This article describes a rare occurrence of lung cancer metastasizing to the anus.
The patient presented to the hospital with fatigue, weight loss, and loss of appetite. On history, he revealed he was a heavy smoker. Doctors found an opacity in the apical region of his left lung on X-ray. The opacity consistent with findings such as weight loss and loss of appetite aroused suspicion for lung cancer. To confirm it, doctors ordered a CT scan which showed calcifications in the apical lung field along with positive mediastinal lymph nodes as well.
Histopathology for Lung Cancer and Mets
The histopathological analysis revealed non-small cell lung cancer of the adenocarcinoma type. Moreover, doctors performed a CT abdomen and pelvis to look for any Mets. They did not find any. However, on a PET scan, they noticed that the Pancoast tumor was invading the thoracic vertebrae. In addition, the tumor also infiltrated the brachial plexus. Doctors treated the patient with radiotherapy until his symptoms started improving.
Subsequent Presentations of the Patient
The patient presented again after a while with complaints of tenderness in the left lower chest wall. CT indicated the involvement of the liver and adrenals. Doctors performed another PET scan to get a clearer picture. It revealed high uptake in bilateral adrenals as well as the anal area.
Doctors referred the patient for surgery on complaints of severe perianal pain and a mass near the anal orifice. Resection of the mass and subsequent histopathology revealed a metastatic lung tumor. He also received palliative care. However, the patient did not survive.
Lung Cancer and Its Subtypes
Lung cancer is one of the most common cancers causing deaths worldwide. Doctors classify this cancer into two broad categories; small cell lung cancer and non-small-cell lung cancer. Both have their own treatment plans and overall prognosis.
Among non-small lung cancers, adenocarcinomas occur most frequently followed by squamous cell carcinomas. Moreover, these metastasize using hematogenous and lymphatic routes to bone, brain, and adrenal glands.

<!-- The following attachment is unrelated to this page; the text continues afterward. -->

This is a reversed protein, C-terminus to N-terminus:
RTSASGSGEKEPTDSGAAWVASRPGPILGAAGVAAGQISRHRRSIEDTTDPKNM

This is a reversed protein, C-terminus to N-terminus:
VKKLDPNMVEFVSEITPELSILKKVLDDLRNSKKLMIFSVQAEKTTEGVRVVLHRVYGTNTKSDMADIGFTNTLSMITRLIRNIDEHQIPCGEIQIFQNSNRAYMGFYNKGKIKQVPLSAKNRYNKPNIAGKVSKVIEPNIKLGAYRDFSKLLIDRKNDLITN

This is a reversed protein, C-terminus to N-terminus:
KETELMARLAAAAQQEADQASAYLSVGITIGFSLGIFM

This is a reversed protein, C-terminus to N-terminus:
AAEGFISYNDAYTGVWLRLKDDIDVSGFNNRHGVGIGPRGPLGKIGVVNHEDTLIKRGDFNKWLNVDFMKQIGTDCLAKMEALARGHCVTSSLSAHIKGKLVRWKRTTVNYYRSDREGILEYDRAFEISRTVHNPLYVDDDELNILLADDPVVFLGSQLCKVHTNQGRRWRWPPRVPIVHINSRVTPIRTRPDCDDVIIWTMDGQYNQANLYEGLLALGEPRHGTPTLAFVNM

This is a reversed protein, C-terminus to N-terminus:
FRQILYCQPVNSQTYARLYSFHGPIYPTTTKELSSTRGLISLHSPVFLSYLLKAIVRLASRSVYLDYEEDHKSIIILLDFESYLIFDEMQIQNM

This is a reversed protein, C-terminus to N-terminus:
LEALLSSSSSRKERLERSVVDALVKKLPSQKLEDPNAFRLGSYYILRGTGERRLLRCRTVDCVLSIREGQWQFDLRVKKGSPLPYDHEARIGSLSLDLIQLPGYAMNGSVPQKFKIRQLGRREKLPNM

Metastasis to Intestines
Lung cancers do not commonly metastasize to the gastrointestinal tract. However, via the lymphatic route, they can invade the esophagus through direct extension and the stomach and sometimes small intestines. Our case represents an incidence of lung cancer metastasis to the anus. There are only a handful of such cases and doctors still struggle to suggest a definitive route for this metastasis. Some suggest that cancer reaches the anus through lymphatics from the lung to the mediastinum to the intestines. Overall, people with a history of smoking and high-risk populations for lung cancer should undergo a thorough evaluation of any peri-anal fistulas or abscesses as these can be potential Mets from a lung tumor.
In all such cases after careful examination and investigation, a combination of chemotherapy and radiotherapy is indicated. Surgery is not usually preferred as it does not affect the outcomes other than relieving the anal symptoms if the patient is highly symptomatic. Doctors suggest palliative surgery only in cases where the patient has severe bleeding, an external mass, or anal obstruction. Nevertheless, survival in all such cases comes out to be extremely low.
Thus, perianal lesions in people with lung cancer should be carefully assessed. A surgical biopsy can also be performed for the purpose of establishing a diagnosis as most such cases easily go misdiagnosed and affect the overall prognosis.